Harriet Ward is Emeritus Professor of Child and Family Research at Loughborough University and Honorary Research Fellow at the Rees Centre, University of Oxford.
Harriet has over 30 years of experience both as a research director and field researcher, as an adviser to policymakers and service providers, and as a social work practitioner. She was academic adviser to the joint DH/DfE research initiative on safeguarding children and chaired the DfE working party on neglect. She has given invited expert evidence to parliamentary committees and inquiries on looked after children, child and family social work, child protection and foster care. She represents England on the Board of EUSARF (European Scientific Association on Residential and Family Care for Children and Adolescents), and is a founder member of the International Network of Research on Transitions to Adulthood from Care (INTRAC), which she jointly led until 2018. In 2019, with Fred Wulczyn and Jane Barlow, she founded the International Network on Infants and Toddlers in Child Protection. She has a EUSARF lifetime achievement award and was awarded a CBE for services to children and families in 2012.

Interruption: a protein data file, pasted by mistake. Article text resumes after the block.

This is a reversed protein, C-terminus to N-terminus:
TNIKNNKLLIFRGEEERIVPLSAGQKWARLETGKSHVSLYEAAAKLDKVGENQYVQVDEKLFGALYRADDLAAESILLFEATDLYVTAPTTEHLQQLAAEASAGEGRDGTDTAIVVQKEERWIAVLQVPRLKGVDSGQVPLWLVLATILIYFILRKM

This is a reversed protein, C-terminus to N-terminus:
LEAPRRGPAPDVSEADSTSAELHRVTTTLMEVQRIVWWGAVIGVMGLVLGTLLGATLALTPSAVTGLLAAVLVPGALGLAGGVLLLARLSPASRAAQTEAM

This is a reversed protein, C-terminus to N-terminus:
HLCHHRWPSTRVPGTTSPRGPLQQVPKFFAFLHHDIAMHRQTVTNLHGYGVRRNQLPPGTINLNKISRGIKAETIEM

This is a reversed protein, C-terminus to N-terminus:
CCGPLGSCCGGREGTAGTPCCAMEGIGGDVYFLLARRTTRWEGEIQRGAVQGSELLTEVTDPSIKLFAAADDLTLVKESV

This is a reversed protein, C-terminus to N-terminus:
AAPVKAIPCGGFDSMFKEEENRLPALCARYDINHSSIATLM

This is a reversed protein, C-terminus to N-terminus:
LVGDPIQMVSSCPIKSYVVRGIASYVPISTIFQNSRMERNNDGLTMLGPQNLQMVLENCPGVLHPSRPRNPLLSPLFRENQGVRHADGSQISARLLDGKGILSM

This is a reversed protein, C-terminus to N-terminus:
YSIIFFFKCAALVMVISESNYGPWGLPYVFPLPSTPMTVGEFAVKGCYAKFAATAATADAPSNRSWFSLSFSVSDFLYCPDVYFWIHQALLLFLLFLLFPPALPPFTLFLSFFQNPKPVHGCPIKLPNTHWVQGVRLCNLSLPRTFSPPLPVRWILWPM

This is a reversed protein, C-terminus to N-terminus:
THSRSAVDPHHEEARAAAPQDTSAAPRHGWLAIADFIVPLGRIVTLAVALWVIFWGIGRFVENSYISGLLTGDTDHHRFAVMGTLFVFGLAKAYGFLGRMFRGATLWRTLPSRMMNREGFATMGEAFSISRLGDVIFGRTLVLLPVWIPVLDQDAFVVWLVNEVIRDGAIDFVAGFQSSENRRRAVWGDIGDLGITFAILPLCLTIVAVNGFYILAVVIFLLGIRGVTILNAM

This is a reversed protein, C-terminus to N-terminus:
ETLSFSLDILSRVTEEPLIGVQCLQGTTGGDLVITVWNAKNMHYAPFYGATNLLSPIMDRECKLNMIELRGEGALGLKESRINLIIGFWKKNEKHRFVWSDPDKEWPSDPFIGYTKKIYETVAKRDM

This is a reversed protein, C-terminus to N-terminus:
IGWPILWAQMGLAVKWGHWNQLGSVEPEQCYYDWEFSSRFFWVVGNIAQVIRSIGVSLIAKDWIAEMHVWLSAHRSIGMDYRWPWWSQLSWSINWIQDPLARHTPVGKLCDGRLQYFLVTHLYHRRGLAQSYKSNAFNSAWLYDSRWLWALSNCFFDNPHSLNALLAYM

Harriet’s research interests focus on the relationship between the state and the family both now and in the past. Her research programme includes: the construction and piloting of a methodology for assessing the outcomes of local authority care (the Looking After Children Project)
studies of the relationship between costs and outcomes in children’s services
an empirical study of the experiences of children who entered the Waifs and Strays Society (Children’s Society) in the nineteenth century
and an eight year prospective longitudinal study of children identified in infancy as likely to suffer significant harm. She has just completed a major study (with Barnardo’s Australia) of the outcomes of open adoption in New South Wales (Ward, Moggach, Tregeagle and Trivedi 2021
in press) and (with colleagues from Lancaster University) is currently working on the development of national guidelines aimed at improving practice concerning parent/infant removal in the first few days of life. Findings from Harriet’s research programme have underpinned developments in policy and practice concerning child protection, children in care and adoption in the UK, the USA, Australia and several European countries.